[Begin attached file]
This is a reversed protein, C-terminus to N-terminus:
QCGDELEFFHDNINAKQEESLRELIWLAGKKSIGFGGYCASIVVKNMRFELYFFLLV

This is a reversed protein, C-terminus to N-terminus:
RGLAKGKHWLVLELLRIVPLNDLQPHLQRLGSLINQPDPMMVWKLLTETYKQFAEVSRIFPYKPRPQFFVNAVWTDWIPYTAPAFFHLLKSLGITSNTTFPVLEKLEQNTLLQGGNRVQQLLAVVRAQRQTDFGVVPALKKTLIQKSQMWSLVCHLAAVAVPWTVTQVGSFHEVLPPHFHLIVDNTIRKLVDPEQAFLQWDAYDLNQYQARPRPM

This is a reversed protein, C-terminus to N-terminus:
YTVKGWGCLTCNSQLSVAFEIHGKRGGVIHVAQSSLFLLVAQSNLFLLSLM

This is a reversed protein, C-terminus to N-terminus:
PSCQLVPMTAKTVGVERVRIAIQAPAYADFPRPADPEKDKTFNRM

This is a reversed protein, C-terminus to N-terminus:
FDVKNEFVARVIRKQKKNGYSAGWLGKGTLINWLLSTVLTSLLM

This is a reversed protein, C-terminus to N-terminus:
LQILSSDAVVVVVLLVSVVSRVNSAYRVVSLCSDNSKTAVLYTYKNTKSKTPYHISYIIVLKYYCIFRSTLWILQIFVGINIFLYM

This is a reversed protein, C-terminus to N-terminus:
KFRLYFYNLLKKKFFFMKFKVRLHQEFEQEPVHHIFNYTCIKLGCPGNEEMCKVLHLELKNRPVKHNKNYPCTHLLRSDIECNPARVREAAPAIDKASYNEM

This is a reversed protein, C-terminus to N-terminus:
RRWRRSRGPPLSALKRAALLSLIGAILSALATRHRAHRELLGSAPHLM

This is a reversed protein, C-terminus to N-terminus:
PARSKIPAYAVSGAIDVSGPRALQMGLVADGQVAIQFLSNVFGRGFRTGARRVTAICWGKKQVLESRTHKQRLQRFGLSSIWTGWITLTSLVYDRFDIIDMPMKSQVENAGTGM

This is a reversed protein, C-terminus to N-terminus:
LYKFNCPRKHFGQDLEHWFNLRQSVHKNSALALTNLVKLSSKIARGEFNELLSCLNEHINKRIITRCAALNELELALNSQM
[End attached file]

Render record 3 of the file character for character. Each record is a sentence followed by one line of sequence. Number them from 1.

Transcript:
This is a reversed protein, C-terminus to N-terminus:
YTVKGWGCLTCNSQLSVAFEIHGKRGGVIHVAQSSLFLLVAQSNLFLLSLM